Third annual Community University Research Exchange (CURE) to spur collaborative research opportunities

Wed, 01/14/2015

Continuing to create collaborative opportunities between researchers and external stakeholders, the University of Lethbridge presents its third annual Community University Research Exchange (CURE) event on Mar. 20, 2015.

This free event is focused on bringing U of L researchers together with community members to initiate and support collaborative research relationships. Now in its third year, CURE is continuing to create valuable links between the community and the U of L.

“We want to ensure that the world-class work that is being conducted by our researchers has an opportunity to reach our community and, if appropriate, be utilized by community organizations, industry and the general public,” says Dr. Lesley Brown, the University’s interim vice-president (research). “The work we do at the U of L often responds to the needs of our local communities, the province and the country. CURE has proven to be very valuable in creating connections between our researchers and external partners.”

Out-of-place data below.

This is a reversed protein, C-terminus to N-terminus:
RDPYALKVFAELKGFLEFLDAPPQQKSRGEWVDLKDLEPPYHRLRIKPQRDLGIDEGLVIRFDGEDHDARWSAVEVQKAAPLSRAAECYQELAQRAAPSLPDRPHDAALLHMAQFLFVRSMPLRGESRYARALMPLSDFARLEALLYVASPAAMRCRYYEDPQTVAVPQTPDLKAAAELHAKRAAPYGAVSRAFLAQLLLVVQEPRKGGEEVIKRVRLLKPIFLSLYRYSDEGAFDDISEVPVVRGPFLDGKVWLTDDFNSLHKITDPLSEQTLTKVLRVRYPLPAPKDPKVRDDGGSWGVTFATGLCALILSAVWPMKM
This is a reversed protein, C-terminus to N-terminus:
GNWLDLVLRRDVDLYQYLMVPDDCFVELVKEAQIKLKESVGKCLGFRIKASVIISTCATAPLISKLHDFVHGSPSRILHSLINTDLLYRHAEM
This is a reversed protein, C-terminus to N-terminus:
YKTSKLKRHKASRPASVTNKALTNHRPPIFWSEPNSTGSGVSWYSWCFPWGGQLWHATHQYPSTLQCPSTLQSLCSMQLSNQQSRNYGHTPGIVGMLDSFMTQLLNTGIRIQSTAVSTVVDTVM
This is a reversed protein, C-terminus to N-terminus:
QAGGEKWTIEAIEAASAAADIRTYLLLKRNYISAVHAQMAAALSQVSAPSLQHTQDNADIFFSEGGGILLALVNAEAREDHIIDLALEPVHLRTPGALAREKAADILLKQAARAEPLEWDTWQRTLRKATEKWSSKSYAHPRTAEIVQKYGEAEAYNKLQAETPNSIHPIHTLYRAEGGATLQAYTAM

One such example of community involvement is the ongoing work of Lisa Doolittle of the U of L’s Faculty of Fine Arts. As the Teaching and Learning Research coordinator for the Art for Social Change project (, a comprehensive five-year national research program that examines the effectiveness of using the arts as a means of community engagement and to encourage positive social change, Doolittle works closely with a number of community organizations and the general public at large. She uses activities associated with dance as a means to effect positive change.

“The arts bring people together. The arts do not separate people – they are communal activities and when communities come together, big things can happen,” says Doolittle, who has worked with people who have been diagnosed with Parkinson’s disease and in partnership with Decidedly Jazz Danceworks.

The 2015 edition of CURE is currently accepting registrations for the Mar. 20, 2015 event. All community members or agencies are invited to attend or participate in this free event by developing short presentations describing research projects completed, in progress or being established. University researchers will present a poster session, take part in a networking lunch and deliver speed talks, all describing their community-based projects. All topics and disciplines of research are open for discussion.

For more information on CURE 2015, visit

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Trevor Kenney, News & Information Manager


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